Anti-Drug Challenge Encourages Students to be Part of the Solution
● By Family Features
Prescription opioid misuse and heroin use have reached epidemic levels in the United States. Now, students have the opportunity to compete for prizes as they engage in a national challenge to communicate messages to their peers about the dangers these drugs pose.
The United States Drug Enforcement Administration (DEA), the DEA Educational Foundation and Discovery Education, a leading provider of digital content and professional development for K-12 classrooms, have come together to offer the second annual Operation Prevention Video Challenge.
The challengeis an extension of Operation Prevention, a nationwide program that educates students about the science behind addiction and its impact on the brain and body. The program’s interactive, standards-aligned resources are available at no cost to help promote lifesaving discussions in the classroom and at home.
“Following the success of the first Operation Prevention Video Challenge, DEA looks forward to once again engaging youth in this creative opportunity to communicate anti-opioid messages,” said Sean Fearns, chief of community outreach, DEA. “This kind of peer-to-peer education has the unique ability to better resonate with teens, discouraging prescription drug abuse before it starts.”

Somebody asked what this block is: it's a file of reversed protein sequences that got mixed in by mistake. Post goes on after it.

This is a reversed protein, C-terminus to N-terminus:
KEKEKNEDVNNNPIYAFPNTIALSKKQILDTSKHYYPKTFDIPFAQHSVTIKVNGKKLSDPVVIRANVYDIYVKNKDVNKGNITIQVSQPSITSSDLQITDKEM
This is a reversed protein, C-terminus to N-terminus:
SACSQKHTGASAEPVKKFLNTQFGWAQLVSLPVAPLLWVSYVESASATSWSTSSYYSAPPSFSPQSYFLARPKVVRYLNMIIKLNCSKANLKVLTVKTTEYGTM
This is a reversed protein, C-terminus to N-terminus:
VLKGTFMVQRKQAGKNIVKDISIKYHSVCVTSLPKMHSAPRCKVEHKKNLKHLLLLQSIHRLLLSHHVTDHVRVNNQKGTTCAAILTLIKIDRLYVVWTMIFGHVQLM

The video challenge encourages teens to create a 30-60 second original public service announcement that warns other students about the dangers of prescription opioid misuse and heroin use. The challenge aims to inspire teens to research the opioid epidemic, identify its widespread impact on the country and the substances’ harmful effects on the body, and start a social movement that encourages authentic dialogue about this critical issue.
The top 10 finalist videos will be uploaded to the Operation Prevention website for a public vote to determine the People’s Choice winner, and the winning PSAs will be featured on DEA’s and Discovery Education’s digital and social media platforms. Winning submissions also will be eligible for cash prizes.
"We have seen firsthand the positive impact this program has had in our communities across the country," said Kevin Hartmann, president, DEA Educational Foundation. "This contest gives students a chance to be a part of the solution in this nationwide epidemic. Their PSAs can help save lives."
The Operation Prevention Video Challengewill close at 8 p.m. March 20, 2018. United States high school students, ages 13 and older, can register and find more information about the challenge at operationprevention.com.